their helping hands, in bestowing the
good things upon the youthful urchins.
Many preaenls were exchanged, among
friends. The poor were not neglected
or forgotten. They were bountifully
supplied from the good, benevolent
people of the place.
It was a day of home and all domestic
sanctity, when men's thoughts, turning
from the haaer applications of life, needs
must dwell in the higher plane of charity
and love, and all that is purest and best
in their natures rises up to greet and
hallow earth's fairest dream of heaven.
It was a day of the golden season of
the heart when home is wsrmed by
another fire than that around whieh
sla the closely gathered circle and in
whose truthful tendemeas, sympathy
and gladness, every man and woman
ha* a birthright. As love may daily
renew its youth, so may home, founded
on affection thus emphasised on Christ
mas day, daily renew its attraction, and
create taste* that refine our grosser ele
ment* and awaken aspirations that
wander forth from the soul e* forerun
ners of a worthier future. For this I*
the proper blisa of man, and If in
world craving, he turns from it to eeek
other paths inwbic.l to satisfy his bu
juange-tlesaness or ambition, the simple, i
HOYjng, generous trust in home net er i
TKHMS: Kl.oO jwr Annum, in Advance.
ii* out of hi* memory and the day*
when he wwt a* yet in heart unsullied
hy worldly contact never have their
morning light darkened or their early
freshne** exhaled.
It wa* really a day for the inter
change of giftW freighted with love and
friendship and ay robot* of holy affec
tion, no le** in the humble offering*
that represent the rigid self denial of
the lowly than in the costliest gifts that
are. tendered in generous service by the
worldly favored.
With the charity that coexists with
the largest of ' 'hristianity. all the aven
ues were open through which the nobler
and more generous syrrptbies of our
nature found their way into the heart.
The cold, proud, worldly man paused in
I lie iron determination with which he is
I climbing the flowerles* path of success
1 and considered if it is not as well, while
winning praise and respect, to win a
little love.
Those alienated by pride, jealousy and
other poor human weaknesses, profit by
the spirit arid teaching* ol that day,
and those cherishing the deeper feeling"
<>f hostility and revenge, search deeply
in their heart* for the human forgive-
I ne-s fur human frailties, that, save in
the brut all ted and degraded, underlies
the best of their nature. And then "let
him he angry who knows not with what
i diflicultv error is shunned and truth i*
j gained."
With these feelings and a deterrnina
tioti to chasten our thoughts of life and
! lighten il* humblest phase with the
• < alholic spirit of charity, good will and
love we all did have indeed a Merry
< hristinas ! long,to be remembered by
| the citizens of t'nionville and vicinity.
£. M. K.
F? *ui it ir,'iilrr. n' ;- ft i ti!
Wa*hi v.tun, I>. C. Jan. J, IBSI.
In two days more Congress meet*
again. The one question most general
ly asked is whether Mr. Wood will be
able, at once to get up his funding bill.
; There i an agreement that the House
shall dispose of it on the same day it
comes up. It is intimated that several
meml<ers who were thought certain to
vote for it in it* original form will now
demand changes. But the probability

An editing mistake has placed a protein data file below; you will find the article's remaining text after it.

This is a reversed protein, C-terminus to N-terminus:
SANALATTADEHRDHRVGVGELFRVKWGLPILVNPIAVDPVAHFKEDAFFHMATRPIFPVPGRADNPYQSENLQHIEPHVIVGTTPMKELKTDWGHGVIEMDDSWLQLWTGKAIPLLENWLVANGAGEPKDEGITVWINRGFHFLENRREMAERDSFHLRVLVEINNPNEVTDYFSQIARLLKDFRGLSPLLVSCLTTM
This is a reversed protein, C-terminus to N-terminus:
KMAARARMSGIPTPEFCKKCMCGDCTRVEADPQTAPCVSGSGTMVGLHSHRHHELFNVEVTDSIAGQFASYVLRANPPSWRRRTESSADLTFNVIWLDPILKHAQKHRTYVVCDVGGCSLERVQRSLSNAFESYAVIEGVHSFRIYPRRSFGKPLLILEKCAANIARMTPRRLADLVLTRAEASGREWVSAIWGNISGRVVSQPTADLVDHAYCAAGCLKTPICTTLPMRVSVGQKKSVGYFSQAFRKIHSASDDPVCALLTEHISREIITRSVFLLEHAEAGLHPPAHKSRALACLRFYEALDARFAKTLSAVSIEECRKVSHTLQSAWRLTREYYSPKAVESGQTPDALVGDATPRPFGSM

now i that a clear majority will Tote
favorably and leave to the Senate the
ta-k of amendment. The bill can be
antagonized by any of the general ap
pro[ nation bills, and enough of these
are ready for rej*>rt to keep the House
busy until late in the session. In fact,
without a vote at all on the funding
1 ill the Home ran, if it chooses, fill up
all the time between the Mh of January
and the 4th of March.
A* on this measure, so on others,
there i< for some reason lea# apparent
certainty as to the course of events than
there wa* two week* ago. It will be re
membered that Mr. Bickcell, in charge
of the electoral count bill, aaid that he
won d call it up whenever 147 Berao
eraU—a quorum of the House--were
present. Some I'omocrai* are now said
to I.® in favor of a plan by which no
quorum of the party shall be present,
on any one day until the electoral votes
are counted.
The bill on which mo*t party debate
is expected is the Legislative, Execu
tive, and Judicial, which will be the last
appropriation bill reported.
It is safe to say that in every proper
way the Democracy of the House will
attempt to avoid any necessity for an
extra se**ion, but it is equally certain
•hat the Republican* are increasingly
anxious to force one. Reason*given in
a recent letter for such a course on their
part have gained strength during the
reees. Appointment* made by Mr.
Hayes, which lire thought to have l>een
influenced by (ien. Garfield, and which
are considered by every one a* an at
tack upon one of the foremost stalwart
Senators, and said to have convinced
many Republicans that President Gar
. field will have to be watched as care
j fully as his predecessor.
Almost general rumor assigns Senator
j Blaine to the State Ivpartment in the
I n / W c ' wihat extent Gen.
j Garfield is responsible for these rumors,
jif at alf, no one is able to say. From a
pretty extensive knowledge of the ways
i of the Maine Senator, I think it not
unlikely that he, rather than Garfield,
> ha* filled the city papers with these re
The observance of the New Year *
Bay by calls at the White House is a
dyiog oustom. Rut for the format
call* of Cabinet officers, the diplo
matic oorpa, army and navy officer*, etc.,
the day would soon become almost aa
i " n f other at the Kxeeutire mansion.
I here is, however, little if any decrease
in the number of oitixens who "receivm."
Ooe marked change in the past fetr
| years is the substitution eoffise and
: other mild beverages for wines and
j liqnr*, on the tables of those receiving.
Because of the unusual amount of
mow which has fallen here, and the
unexampled cold which has prevailed
for ten days past, and the absence of
well organised method* of relief, there
haa been, and is much suffering among
the poor of the city. Congress will be
•eked aa soon aa it meets, to aid in the
relieving of actual want, Jiaso.
NO. I.